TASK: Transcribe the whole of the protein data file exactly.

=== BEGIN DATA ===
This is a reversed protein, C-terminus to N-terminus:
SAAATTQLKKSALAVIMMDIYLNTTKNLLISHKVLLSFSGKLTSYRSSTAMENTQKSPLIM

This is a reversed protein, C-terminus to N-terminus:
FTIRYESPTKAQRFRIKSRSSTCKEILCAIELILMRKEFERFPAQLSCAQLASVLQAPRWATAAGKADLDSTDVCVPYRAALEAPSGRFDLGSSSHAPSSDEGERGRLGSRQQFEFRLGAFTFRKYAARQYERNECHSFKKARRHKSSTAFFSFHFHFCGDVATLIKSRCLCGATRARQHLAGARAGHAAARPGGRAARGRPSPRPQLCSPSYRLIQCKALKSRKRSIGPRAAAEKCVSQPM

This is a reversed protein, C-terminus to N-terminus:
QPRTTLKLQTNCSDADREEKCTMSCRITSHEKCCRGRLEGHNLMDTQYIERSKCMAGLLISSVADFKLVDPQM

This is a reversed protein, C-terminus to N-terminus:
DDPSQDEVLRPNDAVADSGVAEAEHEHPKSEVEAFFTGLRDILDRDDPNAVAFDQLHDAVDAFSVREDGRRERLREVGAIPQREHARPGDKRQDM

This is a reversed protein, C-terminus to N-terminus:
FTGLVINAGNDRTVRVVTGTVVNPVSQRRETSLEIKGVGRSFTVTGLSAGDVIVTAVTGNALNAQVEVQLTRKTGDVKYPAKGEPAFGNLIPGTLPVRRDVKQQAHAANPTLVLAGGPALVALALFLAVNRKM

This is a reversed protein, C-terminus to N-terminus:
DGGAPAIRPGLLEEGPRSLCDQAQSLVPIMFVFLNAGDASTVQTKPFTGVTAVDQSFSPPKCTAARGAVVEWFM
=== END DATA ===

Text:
This is a reversed protein, C-terminus to N-terminus:
SAAATTQLKKSALAVIMMDIYLNTTKNLLISHKVLLSFSGKLTSYRSSTAMENTQKSPLIM

This is a reversed protein, C-terminus to N-terminus:
FTIRYESPTKAQRFRIKSRSSTCKEILCAIELILMRKEFERFPAQLSCAQLASVLQAPRWATAAGKADLDSTDVCVPYRAALEAPSGRFDLGSSSHAPSSDEGERGRLGSRQQFEFRLGAFTFRKYAARQYERNECHSFKKARRHKSSTAFFSFHFHFCGDVATLIKSRCLCGATRARQHLAGARAGHAAARPGGRAARGRPSPRPQLCSPSYRLIQCKALKSRKRSIGPRAAAEKCVSQPM

This is a reversed protein, C-terminus to N-terminus:
QPRTTLKLQTNCSDADREEKCTMSCRITSHEKCCRGRLEGHNLMDTQYIERSKCMAGLLISSVADFKLVDPQM

This is a reversed protein, C-terminus to N-terminus:
DDPSQDEVLRPNDAVADSGVAEAEHEHPKSEVEAFFTGLRDILDRDDPNAVAFDQLHDAVDAFSVREDGRRERLREVGAIPQREHARPGDKRQDM

This is a reversed protein, C-terminus to N-terminus:
FTGLVINAGNDRTVRVVTGTVVNPVSQRRETSLEIKGVGRSFTVTGLSAGDVIVTAVTGNALNAQVEVQLTRKTGDVKYPAKGEPAFGNLIPGTLPVRRDVKQQAHAANPTLVLAGGPALVALALFLAVNRKM

This is a reversed protein, C-terminus to N-terminus:
DGGAPAIRPGLLEEGPRSLCDQAQSLVPIMFVFLNAGDASTVQTKPFTGVTAVDQSFSPPKCTAARGAVVEWFM